|Title:||Head Rowing Coach|
Richard Wilson begins his fifth year at the helm of UMW rowing
after a very successful start including a first year trip to the
NCAA Division III National Championship, a Mid Atlantic Rowing
Conference (MARC) championship on the women’s side and second
place finish at the MARC Championship with the men’s squad.
He also earned the MARC Co-Coach of the Year honors for his work
with the women’s team.
Prior to joining UMW in the fall of 2009, he coached the West Side Rowing Club’s high school men’s program from 2002-2005. He also helped create and coach a men’s and women’s rowing program at Niagara University from 2003 to 2005. He served as the graduate assistant rowing coach for the women’s team at the University of Delaware from 2007 to 2009, primarily working with novices and walk-ons. During his two year stay at the University of Delaware, he also earned a Masters in Exercise Physiology. Coach Wilson began rowing at Ridley College in 1981 and has rowed at the St. Catharines Rowing Club, the Vesper Boat Club, the West Side Rowing Club, and the University of Pennsylvania. He won gold medals at Royal Canadian Henley in the Intermediate Lightweight 8 in 1982 and the Intermediate Heavyweight 8 in 1983. He has continued to race winning gold medals at Canadian Henley in 2004 and 2010 in the master category.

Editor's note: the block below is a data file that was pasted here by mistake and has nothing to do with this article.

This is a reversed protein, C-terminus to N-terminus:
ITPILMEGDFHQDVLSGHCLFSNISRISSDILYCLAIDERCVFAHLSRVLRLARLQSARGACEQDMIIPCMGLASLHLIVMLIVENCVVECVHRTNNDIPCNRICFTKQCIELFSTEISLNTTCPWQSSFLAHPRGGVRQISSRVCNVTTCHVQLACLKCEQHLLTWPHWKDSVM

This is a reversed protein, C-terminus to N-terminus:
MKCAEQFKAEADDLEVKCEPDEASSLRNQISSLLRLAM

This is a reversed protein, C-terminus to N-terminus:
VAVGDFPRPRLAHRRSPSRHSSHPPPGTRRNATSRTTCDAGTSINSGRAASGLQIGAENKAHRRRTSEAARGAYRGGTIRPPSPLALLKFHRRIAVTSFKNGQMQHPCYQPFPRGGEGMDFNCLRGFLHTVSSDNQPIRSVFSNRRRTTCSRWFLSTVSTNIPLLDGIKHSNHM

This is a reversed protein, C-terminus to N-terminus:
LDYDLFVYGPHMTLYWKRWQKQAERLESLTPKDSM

His previous careers included work in Washington, D.C. , as a legislative assistant for Senator John McCain and in Chicago in international corporate banking and as a stock analyst. He is a 1983 graduate of Ridley College, a 1987 graduate of the University of Pennsylvania, earned an MBA in Corporate Finance from the University of Dallas in 1994, and earned a Masters in Exercise Physiology from the University of Delaware in 2009.
He has earned the Level 3 Rowing Coach Certification from Rowing Canada through their National Coaching Certification Program (NCCP). He is also the author of Total Peripheral Resistance Response To Metaboreflex Stimulation: A Comparison of Hypertensive and Normotensive Adults During Exercise and Post-Exercise Ischemia.